Volume 8, Number 30 - October 16, 2008
brought to you online by Pinedale Online
Special projects’ supporters explain 1-cent tax
Due to the fast approaching election date and many questions arising over the “1 Cent 4 Change” campaign for the proposed one-cent Special Use Excise Tax (SPET) on the ballot next month, an open forum was held Tuesday evening.
Jo Crandall and Angie Smith, representing the Pinedale Community Center (PCC) and the Big Piney Rec Center (BPRC) respectively, held the open forum to overview the projects and open the floor for questions and comments.
The PCC and BPRC are the two projects whose fates will be determined by how the community votes on the SPET in November.
The two facilities, each needing $30 million for their endowments and facility construction (a total of $60 million), will only come to fruition should county voters choose to vote the tax into existence.
The 1-cent tax is expected to cover these costs over a four-year period or less, and County Commission Chairman Bill Cramer has stated that should the tax fail, the county will not build the facilities because that is not a traditional duty of the county.
“As far as the commission is concerned, they are wants, not needs,” Crandall said Tuesday.
Pinedale Community Center
According to Crandall, the PCC will be a community-based facility to be located in the Bloomfield near the site planned for the future Pinedale Elementary.
The facility will include rooms with movable dividers, gallery space, additional classroom space, larger meeting space than currently available in town and a catering kitchen.
“(The kitchen) would not be leased out to an individual,” Crandall explained.
Crandall added after speaking to community members, these were the types of things lacking in this area and it is becoming increasingly difficult to find usable, available space for different programs.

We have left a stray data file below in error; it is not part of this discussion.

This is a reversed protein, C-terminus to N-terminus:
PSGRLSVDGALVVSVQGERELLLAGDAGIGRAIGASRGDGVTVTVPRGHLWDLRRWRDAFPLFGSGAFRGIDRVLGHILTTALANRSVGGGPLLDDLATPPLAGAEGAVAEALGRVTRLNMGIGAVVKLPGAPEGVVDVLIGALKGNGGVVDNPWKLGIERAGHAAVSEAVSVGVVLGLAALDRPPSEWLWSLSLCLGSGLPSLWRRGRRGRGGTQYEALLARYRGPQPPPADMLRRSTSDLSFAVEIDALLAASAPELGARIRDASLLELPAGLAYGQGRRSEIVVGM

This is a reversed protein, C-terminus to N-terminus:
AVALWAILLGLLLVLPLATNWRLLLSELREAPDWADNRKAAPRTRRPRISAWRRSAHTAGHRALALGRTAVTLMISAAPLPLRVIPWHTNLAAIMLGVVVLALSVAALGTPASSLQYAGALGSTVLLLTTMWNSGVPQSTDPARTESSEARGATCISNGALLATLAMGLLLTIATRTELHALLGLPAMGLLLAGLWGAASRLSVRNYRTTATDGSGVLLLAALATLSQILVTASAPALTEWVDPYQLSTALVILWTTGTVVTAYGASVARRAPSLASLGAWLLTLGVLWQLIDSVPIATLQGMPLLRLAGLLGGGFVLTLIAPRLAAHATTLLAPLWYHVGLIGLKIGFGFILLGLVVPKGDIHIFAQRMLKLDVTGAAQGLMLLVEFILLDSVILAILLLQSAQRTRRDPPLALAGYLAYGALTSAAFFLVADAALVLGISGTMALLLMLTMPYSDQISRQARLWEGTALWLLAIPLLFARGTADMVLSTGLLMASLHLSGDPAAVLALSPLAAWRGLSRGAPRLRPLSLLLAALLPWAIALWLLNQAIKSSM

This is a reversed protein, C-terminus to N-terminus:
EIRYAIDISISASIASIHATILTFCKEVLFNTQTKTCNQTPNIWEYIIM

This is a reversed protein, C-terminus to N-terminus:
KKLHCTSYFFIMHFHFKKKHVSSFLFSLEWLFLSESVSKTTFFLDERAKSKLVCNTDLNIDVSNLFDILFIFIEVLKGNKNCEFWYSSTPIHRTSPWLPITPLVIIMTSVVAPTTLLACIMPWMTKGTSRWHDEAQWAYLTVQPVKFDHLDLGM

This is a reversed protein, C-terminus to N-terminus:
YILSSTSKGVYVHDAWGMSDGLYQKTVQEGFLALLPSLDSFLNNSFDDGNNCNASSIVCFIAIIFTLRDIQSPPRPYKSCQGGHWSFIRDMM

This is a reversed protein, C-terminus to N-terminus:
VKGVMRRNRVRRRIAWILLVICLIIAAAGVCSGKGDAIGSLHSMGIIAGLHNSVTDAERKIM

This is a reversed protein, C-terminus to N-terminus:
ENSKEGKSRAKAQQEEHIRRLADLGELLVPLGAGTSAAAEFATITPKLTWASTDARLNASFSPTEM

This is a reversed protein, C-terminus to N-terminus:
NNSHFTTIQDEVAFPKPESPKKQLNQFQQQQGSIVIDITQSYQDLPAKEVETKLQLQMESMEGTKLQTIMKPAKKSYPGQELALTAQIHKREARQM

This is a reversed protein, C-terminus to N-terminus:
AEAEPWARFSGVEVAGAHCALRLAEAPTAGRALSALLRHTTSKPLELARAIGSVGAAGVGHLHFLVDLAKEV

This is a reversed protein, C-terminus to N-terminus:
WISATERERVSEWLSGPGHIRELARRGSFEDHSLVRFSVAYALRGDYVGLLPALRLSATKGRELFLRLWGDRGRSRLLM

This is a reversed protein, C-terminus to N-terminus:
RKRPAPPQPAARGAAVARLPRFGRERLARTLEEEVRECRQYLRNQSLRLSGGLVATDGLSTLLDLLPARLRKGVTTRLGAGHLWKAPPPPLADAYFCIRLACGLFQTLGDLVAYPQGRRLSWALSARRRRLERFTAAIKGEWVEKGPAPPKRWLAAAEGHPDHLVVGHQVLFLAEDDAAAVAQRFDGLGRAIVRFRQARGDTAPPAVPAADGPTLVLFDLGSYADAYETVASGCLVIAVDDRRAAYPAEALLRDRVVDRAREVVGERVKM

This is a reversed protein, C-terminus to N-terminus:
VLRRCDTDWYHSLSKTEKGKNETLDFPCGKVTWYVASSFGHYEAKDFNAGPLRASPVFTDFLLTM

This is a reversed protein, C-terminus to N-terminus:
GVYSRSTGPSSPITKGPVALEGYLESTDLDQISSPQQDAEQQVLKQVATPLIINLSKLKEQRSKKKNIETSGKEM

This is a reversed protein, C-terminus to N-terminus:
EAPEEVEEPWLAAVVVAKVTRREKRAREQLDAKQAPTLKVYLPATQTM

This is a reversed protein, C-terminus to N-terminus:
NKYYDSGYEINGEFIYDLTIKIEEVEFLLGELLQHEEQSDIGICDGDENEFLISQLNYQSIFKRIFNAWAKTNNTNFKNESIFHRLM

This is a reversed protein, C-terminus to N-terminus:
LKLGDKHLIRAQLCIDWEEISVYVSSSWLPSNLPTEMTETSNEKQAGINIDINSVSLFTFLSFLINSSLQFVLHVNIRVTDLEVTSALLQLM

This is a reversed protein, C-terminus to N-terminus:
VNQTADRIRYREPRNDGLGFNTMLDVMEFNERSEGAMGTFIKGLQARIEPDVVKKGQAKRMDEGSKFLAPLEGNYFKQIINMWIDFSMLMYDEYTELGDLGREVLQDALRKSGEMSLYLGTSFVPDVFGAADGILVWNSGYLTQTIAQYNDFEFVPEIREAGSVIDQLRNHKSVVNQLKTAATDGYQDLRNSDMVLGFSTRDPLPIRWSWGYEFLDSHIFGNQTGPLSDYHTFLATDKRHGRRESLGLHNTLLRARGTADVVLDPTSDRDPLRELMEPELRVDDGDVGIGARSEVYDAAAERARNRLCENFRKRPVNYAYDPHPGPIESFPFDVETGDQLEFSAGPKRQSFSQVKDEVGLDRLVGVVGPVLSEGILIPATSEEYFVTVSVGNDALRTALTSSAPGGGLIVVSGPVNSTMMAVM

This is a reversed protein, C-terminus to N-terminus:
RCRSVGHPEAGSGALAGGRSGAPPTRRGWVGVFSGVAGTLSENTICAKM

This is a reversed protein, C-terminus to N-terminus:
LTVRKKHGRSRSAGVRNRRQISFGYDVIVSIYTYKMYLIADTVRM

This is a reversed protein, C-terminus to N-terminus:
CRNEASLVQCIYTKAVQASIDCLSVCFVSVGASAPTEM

“We’ve been told by the school this is the kind of space they have been looking for,” Crandall said. “It is a space that has a lot of multi-purpose space.”
Big Piney Rec Center
The BPRC, more focused in its use than the PCC due to different needs in the south end of the county, plans to include several gyms, a movie theatre, bowling alley, climbing wall, kid zone and many other rec center-type features. The smaller gyms, Smith said, could serve as multi-purpose rooms.
“This space could be used for small conferences,” Smith said.
Meeting community needs
• After-school programming - Both facilities have looked into and surveyed the community to determine the items needed the most. Two resounding answers were after-school programs and childcare and meeting space.
There are currently around 300 children in the Big Piney/Marbleton area in need of after-school programs, Smith explained, and numbers in Pinedale seem consistent although a survey was not sent out to determine exact numbers.
“(After-school programming) is the thing I think people are the most excited about,” Smith said.
Bonnie Chambers, a longtime Pinedale resident, agreed, stating when her children were younger she went through similar issues trying to find programs for her kids during the period when school is out and parents are still at work.
“There is a tremendous need in the community,” Chambers said. “I think it’s time and (the community) is big enough. ... Our community needs some consistency.”
Chambers said for the past several years after-school programming has been up in the air and divided amongst several entities due to the closing of the after-school enrichment program.
Dawn Mitchell, who previously ran the enrichment program, agreed. Mitchell said one of the main reasons the program failed was there was no available space for it.
“It fell apart because there was no place for us to go,” Mitchell said.
She said the school had no space for the program and current rent in town was too expensive for it to thrive anywhere else.
Crandall said to Mitchell that the after-school program, should the PCC come into existence, would be able to rent the space for as low a price as possible.
“We are looking at a sliding scale,” Crandall said.
Chamber director Terrie Swift agreed with the need for childcare, not just for those already here but also for those looking to move into the area or who have recently relocated.
Many families find the lack of programming so difficult they eventually move out of the area or don’t come at all, Swift said.
The lack of space for programming also applied to meeting space for conventions or local functions.
Sharron Ziegler, organizing rental and usage of school property for over 20 years, explained that space is truly limited and it is getting to the point where the school barely has space for its own programs.